Exposure to fungi can result in a wide range of comorbidities depending on the immune status of the host. Chronic exposure and reactivity to fungi such as Aspergillus fumigatus can result in conditions such as severe asthma with fungal sensitization (SAFS) or allergic bronchopulmonary aspergillosis (ABPA). However, the pathophysiology of SAFS and ABPA is not well understood. Here, we report that the chitinase-like protein YKL-40 is elevated in lung lavage fluid from humans with asthma that are sensitized to fungi. Initial studies demonstrated that mice deficient in the murine ortholog of YKL-40, breast regression protein-39 (BRP-39, chitinase-3-like 1, Chi3l1), were not more susceptible to acute infection with A. fumigatus. However, in an experimental model of fungal-associated allergic airway inflammation (fungal asthma), Chi3l1-/- mice had significantly increased airway hyperresponsiveness (AHR). Surprisingly, increased AHR in Chi3l1-/- mice occurred in the presence of significantly lower type 2 responses (decreased eosinophil numbers and decreased IL-4, IL-5, IL-33, CCL17, and CCL22 levels), although type 1 and type 17 responses were not different. Increased AHR was not associated with differences in periodic acid-Schiff staining of lung tissue, differences in the expression of Muc5ac and Clca3, nor differences in lung edema. Bone marrow chimera studies revealed that the presence of BRP-39 in either the hematopoietic or nonhematopoietic compartment was sufficient for controlling AHR during fungal asthma. Collectively, these results indicate that BRP-39 protects against AHR during fungal asthma despite contributing to type 2 inflammation, thus highlighting an unexpected protective role for BRP-39 in allergic fungal asthma.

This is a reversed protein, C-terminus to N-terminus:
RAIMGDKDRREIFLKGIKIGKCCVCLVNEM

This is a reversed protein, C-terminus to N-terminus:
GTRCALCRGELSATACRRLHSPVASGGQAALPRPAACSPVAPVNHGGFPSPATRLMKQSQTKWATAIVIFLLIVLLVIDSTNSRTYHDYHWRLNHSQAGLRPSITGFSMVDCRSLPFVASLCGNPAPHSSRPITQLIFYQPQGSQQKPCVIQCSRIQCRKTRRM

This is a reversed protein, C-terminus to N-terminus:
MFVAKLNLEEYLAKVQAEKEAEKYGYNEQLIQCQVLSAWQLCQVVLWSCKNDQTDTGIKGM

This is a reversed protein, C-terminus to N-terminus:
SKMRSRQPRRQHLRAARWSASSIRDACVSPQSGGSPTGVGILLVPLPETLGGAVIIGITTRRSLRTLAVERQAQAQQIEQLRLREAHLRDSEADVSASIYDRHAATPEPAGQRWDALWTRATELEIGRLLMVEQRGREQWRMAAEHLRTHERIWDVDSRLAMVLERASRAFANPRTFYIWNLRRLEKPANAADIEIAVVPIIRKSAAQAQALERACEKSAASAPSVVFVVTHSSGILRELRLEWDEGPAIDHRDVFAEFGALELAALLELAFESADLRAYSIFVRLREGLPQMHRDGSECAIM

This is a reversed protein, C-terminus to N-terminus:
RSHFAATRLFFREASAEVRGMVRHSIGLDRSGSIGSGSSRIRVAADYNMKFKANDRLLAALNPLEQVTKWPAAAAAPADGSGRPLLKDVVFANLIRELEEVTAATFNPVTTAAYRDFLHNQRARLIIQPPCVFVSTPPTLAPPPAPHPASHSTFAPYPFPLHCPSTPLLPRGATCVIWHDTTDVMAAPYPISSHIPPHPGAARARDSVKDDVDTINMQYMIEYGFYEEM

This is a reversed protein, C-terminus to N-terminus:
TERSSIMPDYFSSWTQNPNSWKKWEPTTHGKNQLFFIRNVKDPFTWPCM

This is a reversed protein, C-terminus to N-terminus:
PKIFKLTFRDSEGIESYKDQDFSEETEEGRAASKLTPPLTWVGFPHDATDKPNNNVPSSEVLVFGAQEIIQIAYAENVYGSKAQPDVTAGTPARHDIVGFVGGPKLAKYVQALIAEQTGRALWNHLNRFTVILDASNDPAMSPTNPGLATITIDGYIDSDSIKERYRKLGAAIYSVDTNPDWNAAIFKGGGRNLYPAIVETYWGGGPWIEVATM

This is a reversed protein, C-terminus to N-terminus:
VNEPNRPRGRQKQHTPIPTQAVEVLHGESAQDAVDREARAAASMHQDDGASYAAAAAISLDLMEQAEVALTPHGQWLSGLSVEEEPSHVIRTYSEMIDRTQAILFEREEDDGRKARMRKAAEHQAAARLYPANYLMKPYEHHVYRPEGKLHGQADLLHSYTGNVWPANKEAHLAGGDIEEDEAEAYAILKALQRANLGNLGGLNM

|Original language||English (US)|
|Journal||American Journal of Physiology - Lung Cellular and Molecular Physiology|
|State||Published - Apr 2021|
ASJC Scopus subject areas
- Pulmonary and Respiratory Medicine
- Physiology (medical)
- Cell Biology